One of the more interesting and depressing treks one can take in South Carolina is the search for what is known as Penitentiary Cemetery, where for more than a century inmates of the South Carolina Penitentiary were buried.
The site is located just north of I-126, between Elmwood Cemetery and the old Columbia Canal in Columbia. More than 1,000 individuals are likely interred there, though the exact number will never be known because officials made little effort, especially in the early years of the state penitentiary, to accurately record prisoner deaths.
The S.C. Penitentiary, later known as the Central Correctional Institution, opened in 1867 amid the rubble of the War Between the States and the chaos of Reconstruction.
“Shackled in balls and chains, ex-slaves earned 75 cents a day constructing Cellblock One using giant slabs of granite that had been mined from a quarry just a few miles up the Congaree,” according to a story in the Columbia Free Times.
The prison remained in operation until 1994 overlooking the Columbia Canal. All told, some 243 men were executed at the site, the vast majority of whom were black, before the structure was demolished in 1999. Today, the locale is home to the CanalSide project.
As it has been for much of its history, Penitentiary Cemetery today is neglected, with few graves marked and only a portion of the cemetery enclosed by fencing.
In a macabre twist, the last of the markers of executed inmates, which were specially marked, have been stolen in recent years.
Walking through the lonely graveyard in the late afternoon as the sun glints through the trees, one realizes that these individuals, all but forgotten in life, have been consigned to eternal oblivion in death, as well.
The Penitentiary Cemetery wasn’t the initial burial ground for inmates of the state penal system.
Originally, prisoners were buried in a small plot within the penitentiary walls, but that was filled by the early 1880s, and the land that would become the Penitentiary Cemetery was acquired in 1883.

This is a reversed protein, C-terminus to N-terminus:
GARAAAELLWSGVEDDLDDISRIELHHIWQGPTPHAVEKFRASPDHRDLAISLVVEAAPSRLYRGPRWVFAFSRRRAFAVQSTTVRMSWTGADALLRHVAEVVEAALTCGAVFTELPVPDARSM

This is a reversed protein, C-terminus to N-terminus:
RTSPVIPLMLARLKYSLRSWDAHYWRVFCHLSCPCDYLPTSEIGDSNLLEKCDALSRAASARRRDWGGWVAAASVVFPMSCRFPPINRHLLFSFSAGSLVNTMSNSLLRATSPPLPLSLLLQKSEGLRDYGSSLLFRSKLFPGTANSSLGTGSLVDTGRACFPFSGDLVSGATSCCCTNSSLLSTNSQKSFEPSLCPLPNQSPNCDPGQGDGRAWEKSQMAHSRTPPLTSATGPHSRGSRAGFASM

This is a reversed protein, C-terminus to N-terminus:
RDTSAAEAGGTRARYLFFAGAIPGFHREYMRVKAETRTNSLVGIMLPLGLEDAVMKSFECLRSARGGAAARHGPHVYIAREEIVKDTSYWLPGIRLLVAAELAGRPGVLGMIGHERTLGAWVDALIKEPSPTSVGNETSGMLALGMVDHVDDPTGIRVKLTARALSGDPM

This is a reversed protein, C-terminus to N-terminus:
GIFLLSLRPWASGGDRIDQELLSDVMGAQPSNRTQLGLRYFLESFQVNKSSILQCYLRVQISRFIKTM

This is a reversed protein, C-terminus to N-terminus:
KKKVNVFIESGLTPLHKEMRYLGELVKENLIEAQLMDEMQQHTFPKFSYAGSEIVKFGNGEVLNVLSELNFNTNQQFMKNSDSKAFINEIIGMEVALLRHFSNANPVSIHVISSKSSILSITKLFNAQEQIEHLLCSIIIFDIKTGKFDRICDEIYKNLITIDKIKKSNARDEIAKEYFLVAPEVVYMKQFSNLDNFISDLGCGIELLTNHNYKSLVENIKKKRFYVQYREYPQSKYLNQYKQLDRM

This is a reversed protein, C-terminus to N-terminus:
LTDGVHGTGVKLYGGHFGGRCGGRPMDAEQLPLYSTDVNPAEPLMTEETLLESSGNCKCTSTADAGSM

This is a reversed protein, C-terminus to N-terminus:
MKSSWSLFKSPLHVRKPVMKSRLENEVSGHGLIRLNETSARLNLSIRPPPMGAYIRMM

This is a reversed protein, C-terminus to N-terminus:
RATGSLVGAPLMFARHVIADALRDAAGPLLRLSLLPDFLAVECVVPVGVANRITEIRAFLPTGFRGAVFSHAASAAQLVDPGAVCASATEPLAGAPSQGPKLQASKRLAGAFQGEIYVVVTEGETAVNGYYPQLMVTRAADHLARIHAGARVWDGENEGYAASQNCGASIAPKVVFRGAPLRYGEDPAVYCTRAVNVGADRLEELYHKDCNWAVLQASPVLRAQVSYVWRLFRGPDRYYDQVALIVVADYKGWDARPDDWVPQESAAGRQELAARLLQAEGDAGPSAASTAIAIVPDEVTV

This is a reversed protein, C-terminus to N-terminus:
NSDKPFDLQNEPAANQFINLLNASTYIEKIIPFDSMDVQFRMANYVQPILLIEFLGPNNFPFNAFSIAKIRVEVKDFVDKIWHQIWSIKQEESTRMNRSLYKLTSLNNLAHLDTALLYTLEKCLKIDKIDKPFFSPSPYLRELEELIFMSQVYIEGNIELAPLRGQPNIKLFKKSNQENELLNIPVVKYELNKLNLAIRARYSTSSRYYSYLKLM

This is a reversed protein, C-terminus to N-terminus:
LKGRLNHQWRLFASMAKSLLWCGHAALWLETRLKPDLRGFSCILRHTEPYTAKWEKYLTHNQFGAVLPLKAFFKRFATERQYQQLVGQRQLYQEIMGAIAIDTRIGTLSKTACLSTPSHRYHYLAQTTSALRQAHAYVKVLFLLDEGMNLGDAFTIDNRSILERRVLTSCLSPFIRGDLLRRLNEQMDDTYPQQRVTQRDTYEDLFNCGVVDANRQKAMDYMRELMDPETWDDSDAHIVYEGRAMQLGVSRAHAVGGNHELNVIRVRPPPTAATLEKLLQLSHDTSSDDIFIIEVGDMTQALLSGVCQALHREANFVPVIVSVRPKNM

According to a 2009 report on the cemetery by the Chicora Foundation, pre-20th century South Carolina penal officials cared little for inmates, who were mostly black.
“Of far greater concern to the citizens of the state was that the prison be run in manner that eliminated all taxpayer costs,” the report states. “It is therefore no wonder that for the first 68 years of the new cemetery’s operation the prison kept almost no records of burials.”
It wasn’t until 1915 with the initiation of South Carolina’s death registration process that death certificates began to be used, making it possible today to identify prisoners buried at the Penitentiary Cemetery.
However, even after this date prison records and death certificates reveal that these state-mandated forms were inconsistently completed by prison officials.
Marking devices at the cemetery has varied over time.
“For several decades whitewashed concrete markers were used, providing a name, prisoner number and death date,” according to the Chicora Foundation, a Columbia-based nonprofit heritage preservation organization. “Then a simple metal plate was substituted. But for much of the cemetery’s use the graves were either unmarked or marked in the most transient fashion.
“As a result most of those buried at the penitentiary cemetery rest anonymously.”
Today, research has identified just 279 individuals known to be buried in the cemetery.
The Chicora Foundation estimates that there are perhaps 1,200 burials within the fenced area and to the east, outside the fence.
That doesn’t include those moved a to the location from Lower Cemetery – a nearby Potters Field that had to be partially excavated when I-126 was built – which would bring the total to at least 1,900.
Penitentiary Cemetery, difficult to access, has received only minimal care by the prison over its history and its usual condition has been overgrown and overlooked.
In 1979, control of the cemetery was assumed by South Carolina’s Budget and Control Board, “an agency that had even less interest in the cemetery and its occupants than the prison,” according to Chicora.
In 2000 the Budget and Control Board disposed of the property to the City of Columbia, which has held the tract since that time. During the past decade the condition of the cemetery has steadily deteriorated.
Many of the markers in the cemetery have been destroyed or stolen.
The cemetery is virtually forgotten by Columbia’s citizens, prison authorities and the city of Columbia, according to Chicora.
While the individuals buried in Penitentiary Cemetery most likely made mistakes in their lives – perhaps in spades – it’s unfortunate that no one has ever bothered to take the time to treat their final resting place with the respect that even they deserve.
As the Chicora report states: “Death in anonymity is the ultimate insult to human dignity.”
(Above: Anonymous grave marker at Penitentiary Cemetery in Columbia.)